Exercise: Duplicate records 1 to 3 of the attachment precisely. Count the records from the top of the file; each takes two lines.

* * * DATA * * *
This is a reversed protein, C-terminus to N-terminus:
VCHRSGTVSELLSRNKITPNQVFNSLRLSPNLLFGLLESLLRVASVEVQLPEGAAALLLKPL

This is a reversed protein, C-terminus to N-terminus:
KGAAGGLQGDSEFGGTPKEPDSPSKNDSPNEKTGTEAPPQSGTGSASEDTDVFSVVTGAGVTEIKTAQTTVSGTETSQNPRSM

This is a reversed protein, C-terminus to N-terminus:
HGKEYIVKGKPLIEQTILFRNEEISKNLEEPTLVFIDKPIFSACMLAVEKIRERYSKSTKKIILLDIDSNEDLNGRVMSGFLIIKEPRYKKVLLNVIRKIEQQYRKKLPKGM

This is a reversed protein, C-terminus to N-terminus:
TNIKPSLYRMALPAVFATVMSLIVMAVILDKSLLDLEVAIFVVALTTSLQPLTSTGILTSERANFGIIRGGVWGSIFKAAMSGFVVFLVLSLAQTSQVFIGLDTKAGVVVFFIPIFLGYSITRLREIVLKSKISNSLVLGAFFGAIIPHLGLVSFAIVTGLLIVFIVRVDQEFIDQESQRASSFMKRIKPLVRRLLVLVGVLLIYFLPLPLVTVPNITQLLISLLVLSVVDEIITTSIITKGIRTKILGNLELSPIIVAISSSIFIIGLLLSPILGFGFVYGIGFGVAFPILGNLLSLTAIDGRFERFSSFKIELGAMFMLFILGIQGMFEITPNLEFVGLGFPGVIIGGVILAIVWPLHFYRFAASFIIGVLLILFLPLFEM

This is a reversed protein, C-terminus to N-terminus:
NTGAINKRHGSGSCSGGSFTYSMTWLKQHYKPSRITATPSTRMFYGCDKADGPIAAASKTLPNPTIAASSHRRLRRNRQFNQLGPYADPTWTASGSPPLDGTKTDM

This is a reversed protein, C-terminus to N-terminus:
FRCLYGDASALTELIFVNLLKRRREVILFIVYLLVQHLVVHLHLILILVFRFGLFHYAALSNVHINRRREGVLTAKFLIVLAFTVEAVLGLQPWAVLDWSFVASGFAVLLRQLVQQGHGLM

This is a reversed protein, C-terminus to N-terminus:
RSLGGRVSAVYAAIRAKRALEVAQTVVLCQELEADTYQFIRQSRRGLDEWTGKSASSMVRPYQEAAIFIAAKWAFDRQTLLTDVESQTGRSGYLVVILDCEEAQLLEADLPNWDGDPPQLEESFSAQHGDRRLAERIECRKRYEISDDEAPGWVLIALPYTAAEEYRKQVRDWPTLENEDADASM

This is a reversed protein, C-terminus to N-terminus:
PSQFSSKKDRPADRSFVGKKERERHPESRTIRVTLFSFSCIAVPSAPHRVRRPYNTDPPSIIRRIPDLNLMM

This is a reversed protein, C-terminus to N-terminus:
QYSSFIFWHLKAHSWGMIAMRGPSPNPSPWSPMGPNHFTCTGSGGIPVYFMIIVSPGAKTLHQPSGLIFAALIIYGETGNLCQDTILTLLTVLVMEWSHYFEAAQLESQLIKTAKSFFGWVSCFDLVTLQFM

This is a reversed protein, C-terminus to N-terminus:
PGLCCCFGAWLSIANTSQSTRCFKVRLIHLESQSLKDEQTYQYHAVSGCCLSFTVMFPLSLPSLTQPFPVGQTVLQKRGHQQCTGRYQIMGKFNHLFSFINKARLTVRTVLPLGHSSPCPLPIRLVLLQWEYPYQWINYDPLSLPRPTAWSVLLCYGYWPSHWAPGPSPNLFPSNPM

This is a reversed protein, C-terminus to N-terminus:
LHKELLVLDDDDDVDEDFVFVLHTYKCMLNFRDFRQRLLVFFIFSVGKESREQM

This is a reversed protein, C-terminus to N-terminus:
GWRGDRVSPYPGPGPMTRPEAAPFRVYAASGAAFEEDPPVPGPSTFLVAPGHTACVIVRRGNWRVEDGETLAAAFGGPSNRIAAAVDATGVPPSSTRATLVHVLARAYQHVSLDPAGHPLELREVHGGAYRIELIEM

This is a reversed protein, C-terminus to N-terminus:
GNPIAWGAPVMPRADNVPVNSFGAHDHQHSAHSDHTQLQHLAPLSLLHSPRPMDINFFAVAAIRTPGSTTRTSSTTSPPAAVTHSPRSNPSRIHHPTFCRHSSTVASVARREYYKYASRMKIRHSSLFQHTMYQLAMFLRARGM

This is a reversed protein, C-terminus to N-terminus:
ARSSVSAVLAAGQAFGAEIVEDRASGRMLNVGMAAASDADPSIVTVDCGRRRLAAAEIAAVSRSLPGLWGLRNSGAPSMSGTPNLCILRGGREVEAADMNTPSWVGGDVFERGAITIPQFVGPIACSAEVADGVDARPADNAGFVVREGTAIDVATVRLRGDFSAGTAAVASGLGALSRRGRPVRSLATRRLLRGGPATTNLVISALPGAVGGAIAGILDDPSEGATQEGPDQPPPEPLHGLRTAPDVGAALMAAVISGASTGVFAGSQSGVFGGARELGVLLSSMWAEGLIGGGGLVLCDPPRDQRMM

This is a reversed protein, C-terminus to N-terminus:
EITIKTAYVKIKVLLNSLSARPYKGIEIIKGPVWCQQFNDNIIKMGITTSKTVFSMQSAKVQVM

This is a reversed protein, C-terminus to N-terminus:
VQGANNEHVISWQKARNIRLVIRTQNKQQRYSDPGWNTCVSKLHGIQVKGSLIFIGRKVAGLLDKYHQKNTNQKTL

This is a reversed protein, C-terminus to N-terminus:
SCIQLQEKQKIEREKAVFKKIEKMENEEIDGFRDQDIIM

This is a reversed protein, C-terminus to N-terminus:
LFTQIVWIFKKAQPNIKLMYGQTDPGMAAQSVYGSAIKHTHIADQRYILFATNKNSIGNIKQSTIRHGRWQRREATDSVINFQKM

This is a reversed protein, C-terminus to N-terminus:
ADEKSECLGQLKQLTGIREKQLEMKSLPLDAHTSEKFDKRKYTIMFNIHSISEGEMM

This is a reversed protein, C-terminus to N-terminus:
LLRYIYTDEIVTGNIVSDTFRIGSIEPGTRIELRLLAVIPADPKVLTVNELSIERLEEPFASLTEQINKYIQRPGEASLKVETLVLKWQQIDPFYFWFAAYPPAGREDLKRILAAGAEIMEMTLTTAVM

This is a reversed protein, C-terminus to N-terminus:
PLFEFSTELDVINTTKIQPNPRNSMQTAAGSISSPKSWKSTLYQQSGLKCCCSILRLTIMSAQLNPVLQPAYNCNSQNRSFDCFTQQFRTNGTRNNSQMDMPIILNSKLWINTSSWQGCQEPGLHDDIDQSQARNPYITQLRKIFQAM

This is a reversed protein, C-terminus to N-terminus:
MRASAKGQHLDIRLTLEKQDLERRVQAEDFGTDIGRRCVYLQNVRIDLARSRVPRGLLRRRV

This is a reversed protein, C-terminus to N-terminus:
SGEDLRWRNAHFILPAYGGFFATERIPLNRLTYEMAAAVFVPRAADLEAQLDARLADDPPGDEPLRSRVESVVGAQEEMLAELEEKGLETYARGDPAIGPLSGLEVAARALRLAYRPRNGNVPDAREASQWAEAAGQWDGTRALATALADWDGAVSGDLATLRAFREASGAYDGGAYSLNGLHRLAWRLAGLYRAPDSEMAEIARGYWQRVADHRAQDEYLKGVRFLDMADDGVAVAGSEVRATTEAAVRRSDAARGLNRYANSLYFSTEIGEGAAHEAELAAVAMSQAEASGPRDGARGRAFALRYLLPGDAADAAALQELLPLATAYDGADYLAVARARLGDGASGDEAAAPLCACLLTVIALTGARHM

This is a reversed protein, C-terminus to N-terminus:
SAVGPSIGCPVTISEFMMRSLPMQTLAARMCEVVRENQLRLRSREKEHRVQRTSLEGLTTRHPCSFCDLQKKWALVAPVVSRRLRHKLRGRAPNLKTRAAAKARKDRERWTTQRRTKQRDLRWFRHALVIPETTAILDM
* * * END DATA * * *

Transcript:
This is a reversed protein, C-terminus to N-terminus:
VCHRSGTVSELLSRNKITPNQVFNSLRLSPNLLFGLLESLLRVASVEVQLPEGAAALLLKPL

This is a reversed protein, C-terminus to N-terminus:
KGAAGGLQGDSEFGGTPKEPDSPSKNDSPNEKTGTEAPPQSGTGSASEDTDVFSVVTGAGVTEIKTAQTTVSGTETSQNPRSM

This is a reversed protein, C-terminus to N-terminus:
HGKEYIVKGKPLIEQTILFRNEEISKNLEEPTLVFIDKPIFSACMLAVEKIRERYSKSTKKIILLDIDSNEDLNGRVMSGFLIIKEPRYKKVLLNVIRKIEQQYRKKLPKGM